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Compassion fatigue and resilience: a qualitative analysis of social work practice
journal contributionposted on 2015-01-01, 00:00 authored by M Kapoulitsas, Tim CorcoranTim Corcoran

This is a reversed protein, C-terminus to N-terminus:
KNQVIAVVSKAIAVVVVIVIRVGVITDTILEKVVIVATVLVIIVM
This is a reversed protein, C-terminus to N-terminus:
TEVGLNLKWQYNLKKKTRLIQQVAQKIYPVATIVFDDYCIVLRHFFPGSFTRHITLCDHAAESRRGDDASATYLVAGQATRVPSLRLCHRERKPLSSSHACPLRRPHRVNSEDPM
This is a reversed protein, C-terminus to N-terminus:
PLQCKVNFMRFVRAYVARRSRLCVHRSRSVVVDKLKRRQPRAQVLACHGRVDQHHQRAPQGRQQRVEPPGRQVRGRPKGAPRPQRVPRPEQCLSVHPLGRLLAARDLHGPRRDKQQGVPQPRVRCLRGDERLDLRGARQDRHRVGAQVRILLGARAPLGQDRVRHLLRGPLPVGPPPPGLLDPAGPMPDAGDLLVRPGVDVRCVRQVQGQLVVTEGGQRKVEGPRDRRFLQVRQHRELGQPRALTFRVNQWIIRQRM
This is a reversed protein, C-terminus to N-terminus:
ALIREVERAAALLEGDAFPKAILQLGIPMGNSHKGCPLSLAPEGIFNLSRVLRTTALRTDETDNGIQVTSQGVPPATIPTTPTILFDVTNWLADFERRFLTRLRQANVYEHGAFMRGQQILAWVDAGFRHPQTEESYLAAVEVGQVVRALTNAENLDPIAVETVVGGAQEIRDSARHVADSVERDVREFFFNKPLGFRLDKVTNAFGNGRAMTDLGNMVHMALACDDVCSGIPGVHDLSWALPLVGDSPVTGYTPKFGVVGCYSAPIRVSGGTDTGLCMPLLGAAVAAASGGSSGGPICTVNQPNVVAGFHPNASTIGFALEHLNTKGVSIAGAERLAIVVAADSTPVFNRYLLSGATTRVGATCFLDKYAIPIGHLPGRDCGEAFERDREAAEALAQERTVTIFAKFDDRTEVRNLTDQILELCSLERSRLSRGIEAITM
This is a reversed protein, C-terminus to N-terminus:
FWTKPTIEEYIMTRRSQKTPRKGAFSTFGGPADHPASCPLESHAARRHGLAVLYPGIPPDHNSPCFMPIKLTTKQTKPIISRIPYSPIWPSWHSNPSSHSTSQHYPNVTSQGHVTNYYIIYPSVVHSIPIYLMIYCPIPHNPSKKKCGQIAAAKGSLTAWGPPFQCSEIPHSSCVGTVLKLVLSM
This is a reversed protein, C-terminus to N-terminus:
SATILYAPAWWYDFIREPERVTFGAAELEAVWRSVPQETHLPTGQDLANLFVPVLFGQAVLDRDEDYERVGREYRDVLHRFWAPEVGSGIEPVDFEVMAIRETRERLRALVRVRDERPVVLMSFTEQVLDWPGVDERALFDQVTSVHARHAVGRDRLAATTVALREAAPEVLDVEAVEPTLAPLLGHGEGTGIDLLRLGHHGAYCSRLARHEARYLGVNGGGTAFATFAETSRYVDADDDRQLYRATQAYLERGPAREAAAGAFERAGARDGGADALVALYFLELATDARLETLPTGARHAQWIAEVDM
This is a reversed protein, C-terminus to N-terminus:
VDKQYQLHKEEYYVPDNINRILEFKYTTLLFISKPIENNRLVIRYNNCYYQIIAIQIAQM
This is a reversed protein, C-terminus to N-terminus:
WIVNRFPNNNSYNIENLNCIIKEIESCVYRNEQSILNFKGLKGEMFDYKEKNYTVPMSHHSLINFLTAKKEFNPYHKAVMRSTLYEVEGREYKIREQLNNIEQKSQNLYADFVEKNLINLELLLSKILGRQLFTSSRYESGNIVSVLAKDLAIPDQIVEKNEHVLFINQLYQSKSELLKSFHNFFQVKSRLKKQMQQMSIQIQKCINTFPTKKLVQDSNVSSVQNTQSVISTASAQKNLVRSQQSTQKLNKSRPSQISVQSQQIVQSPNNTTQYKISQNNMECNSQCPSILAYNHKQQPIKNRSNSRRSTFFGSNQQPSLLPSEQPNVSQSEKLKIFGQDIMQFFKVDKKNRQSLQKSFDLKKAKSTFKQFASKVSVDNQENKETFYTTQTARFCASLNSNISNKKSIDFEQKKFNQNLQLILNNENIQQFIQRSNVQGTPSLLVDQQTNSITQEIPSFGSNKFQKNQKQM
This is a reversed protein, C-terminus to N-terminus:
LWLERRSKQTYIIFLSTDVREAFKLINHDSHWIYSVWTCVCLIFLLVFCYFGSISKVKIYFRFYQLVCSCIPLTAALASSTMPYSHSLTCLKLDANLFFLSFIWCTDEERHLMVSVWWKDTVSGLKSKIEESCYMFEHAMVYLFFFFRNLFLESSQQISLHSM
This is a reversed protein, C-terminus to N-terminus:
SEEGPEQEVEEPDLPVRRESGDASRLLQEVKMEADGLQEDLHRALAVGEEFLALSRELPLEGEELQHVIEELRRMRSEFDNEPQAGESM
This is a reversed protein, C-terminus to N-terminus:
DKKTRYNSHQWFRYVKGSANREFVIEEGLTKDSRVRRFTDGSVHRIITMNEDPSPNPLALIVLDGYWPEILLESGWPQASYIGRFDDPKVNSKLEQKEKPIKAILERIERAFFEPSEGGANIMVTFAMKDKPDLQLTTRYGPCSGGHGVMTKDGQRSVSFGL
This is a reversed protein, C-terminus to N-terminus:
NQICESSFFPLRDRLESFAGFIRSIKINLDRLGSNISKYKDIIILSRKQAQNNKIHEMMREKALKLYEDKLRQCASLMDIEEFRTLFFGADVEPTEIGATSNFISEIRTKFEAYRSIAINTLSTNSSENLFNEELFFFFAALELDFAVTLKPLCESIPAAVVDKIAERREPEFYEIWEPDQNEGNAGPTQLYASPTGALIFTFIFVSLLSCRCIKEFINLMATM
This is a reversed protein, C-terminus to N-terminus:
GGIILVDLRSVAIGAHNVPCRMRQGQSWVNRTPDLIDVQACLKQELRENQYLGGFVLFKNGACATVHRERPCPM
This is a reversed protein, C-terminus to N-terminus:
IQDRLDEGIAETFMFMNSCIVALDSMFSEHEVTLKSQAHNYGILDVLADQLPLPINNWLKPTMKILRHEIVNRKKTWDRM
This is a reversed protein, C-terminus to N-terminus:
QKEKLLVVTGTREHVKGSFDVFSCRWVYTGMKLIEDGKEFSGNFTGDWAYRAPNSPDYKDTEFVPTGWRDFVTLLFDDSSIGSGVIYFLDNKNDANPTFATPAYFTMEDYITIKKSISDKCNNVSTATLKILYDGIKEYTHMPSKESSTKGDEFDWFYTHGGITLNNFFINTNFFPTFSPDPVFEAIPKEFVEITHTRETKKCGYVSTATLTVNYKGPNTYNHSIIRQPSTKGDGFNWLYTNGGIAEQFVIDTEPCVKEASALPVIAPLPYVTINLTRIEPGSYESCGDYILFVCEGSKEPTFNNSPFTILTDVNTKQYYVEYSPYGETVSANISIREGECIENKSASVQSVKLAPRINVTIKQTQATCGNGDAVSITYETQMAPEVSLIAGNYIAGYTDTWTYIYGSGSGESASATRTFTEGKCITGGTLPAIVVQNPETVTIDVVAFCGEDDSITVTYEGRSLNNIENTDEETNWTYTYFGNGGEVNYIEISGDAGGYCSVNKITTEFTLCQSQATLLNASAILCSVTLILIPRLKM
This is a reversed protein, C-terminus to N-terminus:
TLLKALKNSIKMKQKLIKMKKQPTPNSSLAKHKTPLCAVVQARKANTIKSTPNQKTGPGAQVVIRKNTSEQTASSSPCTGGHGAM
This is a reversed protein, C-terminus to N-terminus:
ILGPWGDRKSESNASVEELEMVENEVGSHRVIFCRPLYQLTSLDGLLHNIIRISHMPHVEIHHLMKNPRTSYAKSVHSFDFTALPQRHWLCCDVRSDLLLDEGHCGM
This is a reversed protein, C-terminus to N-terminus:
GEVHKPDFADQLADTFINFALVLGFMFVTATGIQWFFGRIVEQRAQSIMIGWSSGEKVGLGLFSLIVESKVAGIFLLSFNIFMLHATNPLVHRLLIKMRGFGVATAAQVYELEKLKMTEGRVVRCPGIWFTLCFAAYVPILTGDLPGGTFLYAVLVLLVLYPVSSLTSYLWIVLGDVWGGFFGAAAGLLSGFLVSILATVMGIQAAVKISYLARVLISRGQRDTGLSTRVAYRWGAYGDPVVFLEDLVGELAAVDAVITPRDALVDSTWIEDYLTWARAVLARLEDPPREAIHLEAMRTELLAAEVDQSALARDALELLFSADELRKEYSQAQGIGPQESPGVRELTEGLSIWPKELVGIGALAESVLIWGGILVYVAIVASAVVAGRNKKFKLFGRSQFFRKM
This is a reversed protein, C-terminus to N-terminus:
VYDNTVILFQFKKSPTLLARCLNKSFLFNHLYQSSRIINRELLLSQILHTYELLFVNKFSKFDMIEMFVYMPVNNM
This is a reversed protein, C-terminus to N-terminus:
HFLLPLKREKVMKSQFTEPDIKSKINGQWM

Compassion fatigue is a term used to describe behaviour and emotions experienced by those who help people who have experienced trauma. It is viewed as a potential consequence of stress related to such exposure and is understood to be influenced by the practitioner’s empathic response. The aims of this study were to obtain greater understanding of social workers experience of working with distressed clients; examine what develops personal, professional and organisational resilience; and explore ways in which workers can be better protected from compassion fatigue. The research design was qualitative using semi-structured interviews involving six social workers presently working with distressed clients or clients known to have experienced distress. Four major themes were identified using thematic analysis: (i) the complexities of social work, (ii) supportive and unsupportive contexts, (iii) promoting personal well-being/selfprotection and (iv) resilience as a changing systemic and complex process. The findings provide important insights into the participants’ experiences of working with distressed clients and, more specifically, their experience of compassion fatigue and stories of resilience. The research provides clear direction for future research at organisational, educational and interpersonal levels.